Once a month, through my service with NHC Chicago and Proviso Partners for Health I host an Urban Garden Connection meeting. These community-based meetings serve as a breeding ground for community members to bond over topics on and related to gardening. The group members range from novice to expert, excluding none. While I host the meeting itself, ownership is shared among all participants. Ownership among all participants in terms of discussion topics is a key component in building trust within the community, and opens the floor to more in-depth, honest conversations.
Each participant is an expert in their own right, contributing valuable knowledge about local resources, do’s and don’ts within certain gardening practices, landscaping, storing food, and even what to do with a large harvest. Urban Garden Connection also offers opportunities for youth, who often have not yet had the opportunity to foster an intimate relationship with the outdoors in a safe, productive manner. The importance of offering a safe space to discuss a passion or hobby is generally undervalued. Encouraging people to discuss their gardens creates a positive feedback loop of working in their gardens more frequently. The immense health benefits of both being in nature and of eating homegrown foods, especially in a food desert, quickly become clear. Participants feel better physically after eating a homegrown, energy-dense meal and are proud to share what they’ve created almost as an artform. The positive feedback loop of inspiration and connection allow participants to feed and grow literally and figuratively.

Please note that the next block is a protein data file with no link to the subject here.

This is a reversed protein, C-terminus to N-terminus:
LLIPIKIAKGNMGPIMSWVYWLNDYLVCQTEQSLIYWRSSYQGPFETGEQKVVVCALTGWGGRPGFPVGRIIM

Beyond health benefits, urban gardens provide a more sustainable and transparent food source than traditional grocery stores. Growing in one’s literal own backyard significantly reduces greenhouse gas emissions, water use, labor exploitation, food waste, and pesticide use.
While empowerment can mean a lot of things, food is one of the most basic physiological needs. Yes, empowerment through gardening is physiological, but it’s also spiritual, emotional, economic, religious, and cultural – simply, it’s deeply personal, and even if a grocery store were to exist in the area, that’s something they couldn’t compete with. Come spring, participants will once again get together to beautify their respective spaces, both beautifying and creating ownership within the village.
This blog post was written by NHC Chicago 2019-20 member Jacey Hutchinson.
Jacey is an Outreach Coordinator at Proviso Partners for Health.